Scientists with New Zealand’s National Institute of Water and Atmospheric Research have discovered what they claim is a new species of seahorse off the Northland coast of New Zealand. The seahorse, about 3cm in length, was found in a small beam trawl research net that the researchers were using to capture and document their findings.
GoPro cameras were used in the net as well to document their findings. They set out to capture footage as well as any new species that may occur in the area. In addition to the seahorse, which is being studied to determine if it is indeed a new species, the scientists found a frogfish, several dolphins and a juvenile great white shark that bumped one of the cameras as it swam by.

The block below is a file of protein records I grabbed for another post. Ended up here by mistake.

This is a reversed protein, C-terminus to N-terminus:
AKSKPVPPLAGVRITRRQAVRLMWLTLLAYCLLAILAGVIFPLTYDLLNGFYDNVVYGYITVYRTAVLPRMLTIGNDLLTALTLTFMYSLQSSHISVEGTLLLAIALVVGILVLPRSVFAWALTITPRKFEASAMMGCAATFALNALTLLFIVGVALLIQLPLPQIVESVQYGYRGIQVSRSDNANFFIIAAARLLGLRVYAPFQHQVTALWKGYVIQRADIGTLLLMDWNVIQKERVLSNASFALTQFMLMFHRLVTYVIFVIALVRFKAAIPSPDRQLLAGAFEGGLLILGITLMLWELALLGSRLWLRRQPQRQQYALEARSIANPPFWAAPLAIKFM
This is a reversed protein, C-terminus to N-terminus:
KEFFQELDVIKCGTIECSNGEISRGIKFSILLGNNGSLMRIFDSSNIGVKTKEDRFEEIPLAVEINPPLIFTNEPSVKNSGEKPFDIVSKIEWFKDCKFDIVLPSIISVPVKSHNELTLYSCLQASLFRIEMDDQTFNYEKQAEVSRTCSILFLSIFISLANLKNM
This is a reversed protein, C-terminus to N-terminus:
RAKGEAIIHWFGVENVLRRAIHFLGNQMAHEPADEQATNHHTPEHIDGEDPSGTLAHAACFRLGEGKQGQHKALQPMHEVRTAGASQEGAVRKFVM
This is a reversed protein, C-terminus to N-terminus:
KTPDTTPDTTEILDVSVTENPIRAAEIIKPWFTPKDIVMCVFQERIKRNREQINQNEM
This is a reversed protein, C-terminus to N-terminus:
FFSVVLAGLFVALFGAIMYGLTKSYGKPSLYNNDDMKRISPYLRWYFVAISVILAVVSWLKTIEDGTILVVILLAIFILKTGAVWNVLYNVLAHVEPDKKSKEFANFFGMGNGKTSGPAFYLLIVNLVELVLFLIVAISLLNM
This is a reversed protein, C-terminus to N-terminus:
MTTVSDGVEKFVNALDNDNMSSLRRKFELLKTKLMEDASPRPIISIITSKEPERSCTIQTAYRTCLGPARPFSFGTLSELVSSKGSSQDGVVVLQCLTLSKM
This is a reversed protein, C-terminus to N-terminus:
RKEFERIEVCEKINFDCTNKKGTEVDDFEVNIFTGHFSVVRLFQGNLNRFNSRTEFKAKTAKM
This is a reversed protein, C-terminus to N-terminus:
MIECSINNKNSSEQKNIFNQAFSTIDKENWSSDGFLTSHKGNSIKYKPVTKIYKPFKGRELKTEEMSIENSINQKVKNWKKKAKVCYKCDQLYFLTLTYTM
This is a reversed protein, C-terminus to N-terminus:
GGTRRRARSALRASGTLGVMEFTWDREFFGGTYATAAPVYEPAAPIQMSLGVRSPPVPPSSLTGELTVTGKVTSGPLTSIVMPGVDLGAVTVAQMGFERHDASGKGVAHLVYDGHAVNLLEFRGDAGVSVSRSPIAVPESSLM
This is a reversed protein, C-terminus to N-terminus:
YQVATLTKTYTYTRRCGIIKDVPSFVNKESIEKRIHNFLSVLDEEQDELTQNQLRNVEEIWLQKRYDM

“Our knowledge of what lives in the coastal zone is scant. For instance, while we believe estuaries provide critical nurseries for a range of fish species, we cannot prove that until we know their relative contributions compared to possible alternative coastal nursery areas,” said NIWA marine ecologist Dr Meredith Lowe. “During our survey, ‘new’ snapper nurseries and associated habitats were found in Te Rawhiti Strait, Bay of Islands, and in inner Doubtless Bay. We can now combine these data with previously collected estuary data to estimate what the relative nursery values are.”
The new data is expected to help inform the island nation’s fishery and ecosystems management decisions, Lowe said.